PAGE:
Create a Website Account - Manage notification subscriptions, save form progress and more.
Show All Answers
A revaluation is a program undertaken by a municipality to appraise all real estate according to its’ fair market value. Revaluation brings all properties to 100%, thus insuring all property owners pay their fair share of taxes based on the fair market value of the property that they own. Fair market value is the price at which a property would sell for between a willing buyer and a willing seller.
The program began in August 2023 and all work will be completed by December, 2024 in order to use the new assessments for the 2025 Tax Year. Field inspections are expected to run from September 2023 through February, 2024.
Equitable assessments depend on the cooperation of the property owners. Interior inspections, especially, require that residents cooperate with the data collectors. The validity of a market value depends on the collection of accurate data. Property owners have a stake in the outcome of the revaluation program. Any assistance a taxpayer can provide will aid in the total data collection process. If there is information you believe should be considered in the valuation, please inform the data collector. We will make every effort to cause property owners the least possible inconvenience.
Photographs of your property will be taken by the revaluation firm. They will take exterior photos only. Photos will be of the front and rear of the main structure and 1 photo of all accessory structures such as detached garages, inground pools, cabanas etc. The photos will be taken at the same time as the exterior measurements.
The data collectors are not responsible for developing the market value estimate. Their job is to collect pertinent information to be used later as a base to develop the property’s value.
Data collectors will record such items as the type of interior wall construction, the number of bathrooms, type of heat, central air conditioning, size, and the percentage of finished attic and/or basement areas, in ground pools and number of fireplaces. The exterior inspection includes measurements of each structure, such as garages or other accessory buildings, determination of story height, roof structure, and type of foundation and exterior wall construction. The physical condition of the structure is noted to establish depreciation factors. All factors relative to market value are considered. Examples of what would not be noted would be interior decorations, fences, window air conditioners, gas grills, and lawn furniture.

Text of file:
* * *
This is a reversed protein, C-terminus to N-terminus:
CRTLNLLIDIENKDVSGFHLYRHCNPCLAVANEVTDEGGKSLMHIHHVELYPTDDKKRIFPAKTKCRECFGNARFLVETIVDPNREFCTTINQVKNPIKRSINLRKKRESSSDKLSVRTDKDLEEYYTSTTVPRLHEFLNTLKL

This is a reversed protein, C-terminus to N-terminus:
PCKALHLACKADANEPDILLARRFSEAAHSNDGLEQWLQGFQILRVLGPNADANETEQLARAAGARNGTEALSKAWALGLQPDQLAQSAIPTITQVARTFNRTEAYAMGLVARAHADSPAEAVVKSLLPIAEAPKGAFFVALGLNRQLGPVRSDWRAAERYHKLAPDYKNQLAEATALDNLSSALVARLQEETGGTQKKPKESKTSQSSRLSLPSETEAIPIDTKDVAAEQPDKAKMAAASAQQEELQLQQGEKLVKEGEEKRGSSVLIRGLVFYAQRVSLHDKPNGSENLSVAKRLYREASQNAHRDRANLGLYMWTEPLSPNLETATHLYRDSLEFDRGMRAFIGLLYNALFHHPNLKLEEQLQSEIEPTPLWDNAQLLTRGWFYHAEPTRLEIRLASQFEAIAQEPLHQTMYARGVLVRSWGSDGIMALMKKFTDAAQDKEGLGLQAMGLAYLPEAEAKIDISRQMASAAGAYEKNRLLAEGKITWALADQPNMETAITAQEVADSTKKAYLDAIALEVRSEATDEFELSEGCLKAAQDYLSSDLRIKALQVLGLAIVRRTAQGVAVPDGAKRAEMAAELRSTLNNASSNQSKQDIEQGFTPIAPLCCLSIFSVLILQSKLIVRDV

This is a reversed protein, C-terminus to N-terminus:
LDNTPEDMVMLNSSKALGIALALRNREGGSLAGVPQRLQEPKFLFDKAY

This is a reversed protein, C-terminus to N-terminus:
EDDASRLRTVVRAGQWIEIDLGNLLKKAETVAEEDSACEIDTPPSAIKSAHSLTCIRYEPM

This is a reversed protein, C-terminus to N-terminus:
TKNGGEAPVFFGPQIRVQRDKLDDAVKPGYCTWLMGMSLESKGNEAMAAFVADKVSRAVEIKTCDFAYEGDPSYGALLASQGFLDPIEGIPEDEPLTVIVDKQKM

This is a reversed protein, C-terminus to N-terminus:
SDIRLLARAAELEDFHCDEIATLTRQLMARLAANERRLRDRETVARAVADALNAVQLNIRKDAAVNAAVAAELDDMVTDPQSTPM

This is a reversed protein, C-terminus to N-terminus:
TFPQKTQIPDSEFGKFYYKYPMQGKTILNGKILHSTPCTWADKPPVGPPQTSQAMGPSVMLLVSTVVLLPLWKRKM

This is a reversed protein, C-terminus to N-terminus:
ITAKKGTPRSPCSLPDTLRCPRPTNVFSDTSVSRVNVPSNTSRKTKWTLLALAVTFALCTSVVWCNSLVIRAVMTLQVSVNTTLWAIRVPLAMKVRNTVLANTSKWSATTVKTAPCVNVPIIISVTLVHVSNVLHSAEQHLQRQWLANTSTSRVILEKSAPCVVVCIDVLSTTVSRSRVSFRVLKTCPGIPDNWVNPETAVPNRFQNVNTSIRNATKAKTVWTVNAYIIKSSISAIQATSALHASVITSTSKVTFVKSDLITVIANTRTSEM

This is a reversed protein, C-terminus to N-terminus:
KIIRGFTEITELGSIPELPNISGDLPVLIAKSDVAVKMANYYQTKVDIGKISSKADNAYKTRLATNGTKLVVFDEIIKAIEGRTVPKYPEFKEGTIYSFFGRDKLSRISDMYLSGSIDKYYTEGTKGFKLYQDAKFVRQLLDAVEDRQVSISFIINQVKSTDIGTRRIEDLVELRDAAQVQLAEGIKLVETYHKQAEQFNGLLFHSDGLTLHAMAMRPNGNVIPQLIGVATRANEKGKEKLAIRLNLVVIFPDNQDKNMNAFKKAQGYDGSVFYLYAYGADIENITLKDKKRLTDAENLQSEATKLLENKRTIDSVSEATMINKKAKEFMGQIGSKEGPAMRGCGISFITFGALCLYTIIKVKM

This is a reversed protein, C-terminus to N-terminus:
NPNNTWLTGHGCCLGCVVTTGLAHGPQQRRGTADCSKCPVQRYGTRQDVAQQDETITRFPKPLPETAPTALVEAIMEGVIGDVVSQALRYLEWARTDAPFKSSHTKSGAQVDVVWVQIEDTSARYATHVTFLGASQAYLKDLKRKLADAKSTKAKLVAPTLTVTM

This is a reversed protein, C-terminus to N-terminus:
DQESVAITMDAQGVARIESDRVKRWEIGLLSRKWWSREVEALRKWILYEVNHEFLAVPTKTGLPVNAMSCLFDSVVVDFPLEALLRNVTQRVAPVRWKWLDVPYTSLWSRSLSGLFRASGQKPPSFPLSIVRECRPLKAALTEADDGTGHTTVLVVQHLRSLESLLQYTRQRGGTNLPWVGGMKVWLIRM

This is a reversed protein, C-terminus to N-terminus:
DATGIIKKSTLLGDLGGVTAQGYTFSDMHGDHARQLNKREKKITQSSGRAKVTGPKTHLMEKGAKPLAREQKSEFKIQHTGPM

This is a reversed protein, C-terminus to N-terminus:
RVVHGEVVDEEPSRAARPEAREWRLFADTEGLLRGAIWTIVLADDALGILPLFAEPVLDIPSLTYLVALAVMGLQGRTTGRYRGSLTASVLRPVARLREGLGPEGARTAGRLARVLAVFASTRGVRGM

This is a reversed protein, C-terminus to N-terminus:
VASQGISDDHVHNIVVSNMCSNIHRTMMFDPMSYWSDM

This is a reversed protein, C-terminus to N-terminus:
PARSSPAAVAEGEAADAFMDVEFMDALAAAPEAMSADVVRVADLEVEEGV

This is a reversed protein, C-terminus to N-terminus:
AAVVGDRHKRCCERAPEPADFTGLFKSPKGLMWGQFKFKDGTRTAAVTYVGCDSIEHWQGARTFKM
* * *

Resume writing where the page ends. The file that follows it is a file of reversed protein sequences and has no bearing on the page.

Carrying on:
If you’re not at home when the data collector visits your property, an exterior inspection will be completed and a notice will be left asking you to call for an interior inspection appointment. Appointments can be scheduled on weekdays, evenings, as well as Saturdays, if need be. If the representative is unable to inspect your home or if you refuse entry, the interior information will be estimated which may cause your home’s valuation to be at the highest level for your property type, so your cooperation will be greatly appreciated.
When every property in the Township of West Orange has been revalued, you will receive a letter. Letters will be mailed in the late fall of 2024. You will be given the opportunity to discuss your assessment and review your property description with a representative of the revaluation firm.
Individual values may increase or decrease depending on the market value at the time of the revaluation.
The Revaluation Process is revenue neutral. In other words, no additional taxes overall will be raised for the school, county, or municipality as a result of the completion of this process. The impact of the new assessments will not affect the property owner’s tax bill until the 2025 Tax Year.
A revaluation and a reassessment are synonymous, A licensed revaluation company performs a revaluation and the municipal tax assessor performs a reassessment. The municipality may also elect to perform a hybrid reassessment in which a municipality would hire a licensed revaluation company to assist the tax assessor with certain aspects of the reassessment. The outcome of any of these programs is the same; all properties are assessed at 100% of market value
Revaluations are required by New Jersey State Law and are generally ordered by The County Tax Board. Usually, once a Municipality’s ratio falls below an accepted percentage (or ratio) than the need for a revaluation arises.
A ratio is the relationship between an assessment and sale price. Example: a property on one side of town is currently assessed for $60,000 and that same property sells for $100,000, the ratio would be 60%. A property on the other side of town is currently assessed for $50,000 and it sells for $100,000, the ratio would be 50%. After a revaluation, both properties should be assessed for $100,000 (100% of market value) and essentially paying the same amount in real estate taxes.